Grilled Sweetbreads, an intro to Offal

img_4389The sweetbreads I’m discussing and cooking with today are considered offal. To look at sweetbreads, one would make the common mistake of thinking they are brains (in fact they are not).img_4049-1

Sweetbreads come from the thymus glands, located at the chest entry, just before the trachea. They are only found in young animals as they atrophy with age.

Sweetbreads can come from pig, cow or sheep but the most valued and delicious ones are the veal sweetbreads.

It is thought that the name Sweetbreads came from Old English: Sweet describe the sweeter, delicate taste of this meat (sweeter than other meats) and bread, deriving from the Old English word “braed”, meaning flesh.

Many of you may be like me and you don’t eat liver…sort of. To this day, I cannot down a bite of liver, bacon-wrapped chicken livers get stuck in my mouth yet I can eat foie gras, Kokoretsi, Magheritsa, pates and in this instance…sweetbreads.img_4375

Let me make this clear – despite sweetbreads falling into the offal category, they taste nothing like them. Sweetbreads are no doubt responsible for my being able to enjoy some foods with offal.

My very taste of sweetbreads was in the early 90’s when our family was invited by the Demopoulos family to be treated to a day of mezedes (appetizers), a whole lamb on the spit, drinks, dancing and much laughter.

Sweetbreads were part of the array of mezedes and I’ve had them enjoyed them ever since. So, if you’re type that was like me, wouldn’t touch anything remotely near liver, organ meat or offal, I invite you to try sweetbreads. You better butchers will carry them and ask only for the veal sweetbreads.img_4381

They can be poached, braised, fried, roasted or in this case – grilled. Whichever method you choose to cook them is up to your mood and what your fancy that day. Just remember that a quick step of blanching them should be followed-through each and every time. Blanching will tenderize the sweetbreads, speed up your cooking time, allow you to easily remove any veins and the thin membrane that covers them.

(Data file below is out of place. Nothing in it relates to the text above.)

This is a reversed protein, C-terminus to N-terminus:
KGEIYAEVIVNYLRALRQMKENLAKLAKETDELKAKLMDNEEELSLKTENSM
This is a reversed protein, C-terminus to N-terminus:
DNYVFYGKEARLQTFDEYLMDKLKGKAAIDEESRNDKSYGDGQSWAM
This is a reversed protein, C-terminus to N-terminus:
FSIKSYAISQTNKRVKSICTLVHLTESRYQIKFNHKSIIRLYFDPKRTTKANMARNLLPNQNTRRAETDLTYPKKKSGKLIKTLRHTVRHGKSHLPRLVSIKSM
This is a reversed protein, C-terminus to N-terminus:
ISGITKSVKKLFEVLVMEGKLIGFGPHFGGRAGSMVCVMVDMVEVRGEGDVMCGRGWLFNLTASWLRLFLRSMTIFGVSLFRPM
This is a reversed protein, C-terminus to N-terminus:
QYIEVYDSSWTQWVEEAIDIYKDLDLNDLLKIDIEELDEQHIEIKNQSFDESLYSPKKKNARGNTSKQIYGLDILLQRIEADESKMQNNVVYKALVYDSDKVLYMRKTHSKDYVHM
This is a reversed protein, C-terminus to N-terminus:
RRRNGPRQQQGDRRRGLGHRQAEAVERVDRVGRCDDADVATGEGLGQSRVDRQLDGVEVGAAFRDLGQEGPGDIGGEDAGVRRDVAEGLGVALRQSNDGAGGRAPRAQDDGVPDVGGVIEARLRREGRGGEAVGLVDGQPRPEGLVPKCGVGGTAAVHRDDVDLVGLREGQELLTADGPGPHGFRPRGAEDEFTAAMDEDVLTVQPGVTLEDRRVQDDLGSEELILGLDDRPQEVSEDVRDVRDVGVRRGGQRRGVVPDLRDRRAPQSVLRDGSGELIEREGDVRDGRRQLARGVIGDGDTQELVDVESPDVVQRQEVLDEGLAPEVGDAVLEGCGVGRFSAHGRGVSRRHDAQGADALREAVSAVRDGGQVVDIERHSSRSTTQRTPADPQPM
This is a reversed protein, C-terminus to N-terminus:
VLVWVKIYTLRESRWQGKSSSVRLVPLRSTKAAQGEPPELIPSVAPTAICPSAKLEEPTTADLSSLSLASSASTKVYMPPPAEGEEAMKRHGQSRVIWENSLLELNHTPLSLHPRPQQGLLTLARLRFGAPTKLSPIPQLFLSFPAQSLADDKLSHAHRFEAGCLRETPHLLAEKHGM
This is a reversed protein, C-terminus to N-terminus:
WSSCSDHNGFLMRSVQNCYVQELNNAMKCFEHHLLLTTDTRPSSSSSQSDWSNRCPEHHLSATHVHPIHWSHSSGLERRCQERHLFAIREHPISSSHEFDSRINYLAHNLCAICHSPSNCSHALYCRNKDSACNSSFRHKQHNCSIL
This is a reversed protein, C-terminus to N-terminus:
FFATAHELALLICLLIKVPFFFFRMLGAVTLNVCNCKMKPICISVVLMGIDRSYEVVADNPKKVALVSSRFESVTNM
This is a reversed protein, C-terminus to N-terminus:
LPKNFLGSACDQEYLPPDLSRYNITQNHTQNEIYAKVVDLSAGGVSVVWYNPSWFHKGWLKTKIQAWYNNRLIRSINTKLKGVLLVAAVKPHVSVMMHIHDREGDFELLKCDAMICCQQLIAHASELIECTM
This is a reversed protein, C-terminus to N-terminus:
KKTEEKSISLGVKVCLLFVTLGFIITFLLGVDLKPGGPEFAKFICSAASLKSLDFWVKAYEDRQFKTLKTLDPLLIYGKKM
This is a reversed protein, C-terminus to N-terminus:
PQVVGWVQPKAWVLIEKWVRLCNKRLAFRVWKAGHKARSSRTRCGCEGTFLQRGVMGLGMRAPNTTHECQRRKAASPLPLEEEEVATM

I’ll be adding more sweetbreads recipes to the site. There just aren’t enough sweetbreads recipes around and I love them. These grilled sweetbreads are a standard for my family’s Greek Easter. You may choose to skewer them or not. I chose to for easier handling on a busy grill.img_4391-1

Here, after I’ve blanched the sweetbreads, I tossed them in some olive oil, sea salt and black pepper and placed them on the grill (medium-high heat) and finished them off with a sage ladolemono (oil/lemon sauce).

Grilled Sweetbreadsimg_4396

1 to 1 1/2 lbs of veal sweetbreads

2 tsp. of salt

1 Tbsp. of wine vinegar

sea salt

ground black pepper

Sage Ladolemono

1/4 cup extra-virgin olive oil

a squeeze of fresh lemon juice

2-3 sage leaves, finely chopped

lemon wedges for garnishakakies-06

  1. Place the sweetbreads in a pot of cold water and allow them to soak for at least an hour. Drain and refill the pot with another water to cover the sweetbreads. Add the salt and vinegar and and slowly bring up to a boil over medium heat.
  2. Immediately drain and cover them again with cold water. Allow them to cool to room temperature. Remove the membranes and any visible veins and reserve.
  3. Pre-heat your gas or charcoal grill. Drizzle some vegetable oil over your sweetbreads and toss to coat. Pass skewers (if using wooden skewers, soak over night) through your sweetbreads and then season both sides with salt and pepper.
  4. Prepare your ladolemono by adding oil, lemon juice and finely chopped sage in a jar and shake well to emulsify. Reserve.
  5. Over a medium-high grill, cook your sweetbreads for about 5-6 minutes a side or until golden brown and still slightly soft to the touch.
  6. Brush your sweetbreads with the sage ladolemono and sprinkle some coarse sea salt. Serve with some good crusty bread, a wedge of lemon and open a bottle of Kir-Yanni Akakies Rose.

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© 2007-2009 Peter Minakis

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Peter Minakis

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30 Comments for “Grilled Sweetbreads, an intro to Offal”

says:

Oh, I love sweetbreads! This looks great, I already have some sage in the garden and the grill is itching to be used. Yay!

says: